Elevated radon levels found in Vermont elementary school

BRANDON, Vt. (WCAX) Some parents in Rutland County are raising concerns after an elementary school there found elevated levels of a cancer-causing gas. Our Cat Viglienzoni found out why students are still in class.

Parents at the Neshobe School in Brandon received some alarming news just after the holidays. Superintendent Jeanne Collins says the school had volunteered for radon testing in early December.

"We jumped on board and Neshobe said, 'Yes, we'd like to be tested.' We didn't have any particular concerns, we just thought it was a good idea," Collins said.

It turned out to be a good idea because they caught a problem that, over time, could have been a big concern-- elevated levels of radon, an odorless, colorless gas that has been linked to lung cancer.

"We immediately took several steps," Collins said.

They notified families and contacted radon experts to set up more testing. They also started running the school's air system to disperse the gas.

Classes are still in session.

"There is no imminent health risk," Collins said.

That's because the health department says it takes many years to cause harm.

"We're talking about a lifetime of exposure to radon," said Michelle Thompson, a public health industrial hygienist with the Vermont Department of Health.

Reporter Cat Viglienzoni: So parents should still send their kids to school tomorrow?
Michelle Thompson: Yes, they should still be attending school. Radon is not an immediate health concern.

Thompson heads the Vermont Health Department's radon testing program for schools. She tells WCAX News this isn't an isolated incident. She says since 2005, they've tested 85 schools. And 11 of those, including Neshobe, have found high levels of radon. All of them have fixed or in Neshobe's case are in the process of fixing them.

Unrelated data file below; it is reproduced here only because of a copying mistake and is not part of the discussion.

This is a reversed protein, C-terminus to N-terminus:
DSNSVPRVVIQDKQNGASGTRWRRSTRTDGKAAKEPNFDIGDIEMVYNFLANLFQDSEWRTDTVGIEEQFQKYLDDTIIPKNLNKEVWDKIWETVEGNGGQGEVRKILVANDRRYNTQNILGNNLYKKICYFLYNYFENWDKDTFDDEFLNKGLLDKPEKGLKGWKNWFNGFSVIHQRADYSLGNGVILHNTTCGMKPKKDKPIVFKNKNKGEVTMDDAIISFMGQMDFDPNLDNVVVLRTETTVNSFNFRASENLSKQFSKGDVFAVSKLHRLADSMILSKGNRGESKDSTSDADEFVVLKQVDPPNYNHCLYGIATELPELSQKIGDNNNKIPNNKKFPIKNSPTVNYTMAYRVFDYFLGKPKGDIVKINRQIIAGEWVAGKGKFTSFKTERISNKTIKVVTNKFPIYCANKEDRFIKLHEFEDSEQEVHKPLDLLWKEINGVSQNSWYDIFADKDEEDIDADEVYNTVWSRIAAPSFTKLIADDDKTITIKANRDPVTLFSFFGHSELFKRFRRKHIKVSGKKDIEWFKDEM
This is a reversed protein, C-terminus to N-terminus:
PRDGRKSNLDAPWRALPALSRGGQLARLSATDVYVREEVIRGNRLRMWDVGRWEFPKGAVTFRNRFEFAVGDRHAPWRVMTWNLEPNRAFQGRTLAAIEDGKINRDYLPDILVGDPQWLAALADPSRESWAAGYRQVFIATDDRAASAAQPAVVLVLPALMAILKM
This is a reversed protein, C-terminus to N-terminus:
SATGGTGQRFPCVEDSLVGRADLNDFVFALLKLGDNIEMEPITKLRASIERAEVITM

The testing takes readings each hour to see how activity during and after the school day affects radon levels.

"There can be different levels of radon depending on the time of day and how the ventilation system operates," Thompson explained.

Back in Brandon, some families we spoke with expressed concern over the news.

"I guess anything helps. I wish I knew more about what acceptable levels were and that," grandparent Ralph Ethier said.

Others said they're confident their children are safe.

"I went to this school, my husband went to this school, hundreds of thousands of kids went here and they're fine. Not too concerned about it," parent Kelsey Foley said.

School is only the second-biggest exposure to radon for kids. The home is number one according to the health department. So they advise parents to test if they haven't done so recently. You can get a free kit from the health department to do that. Click here for more information.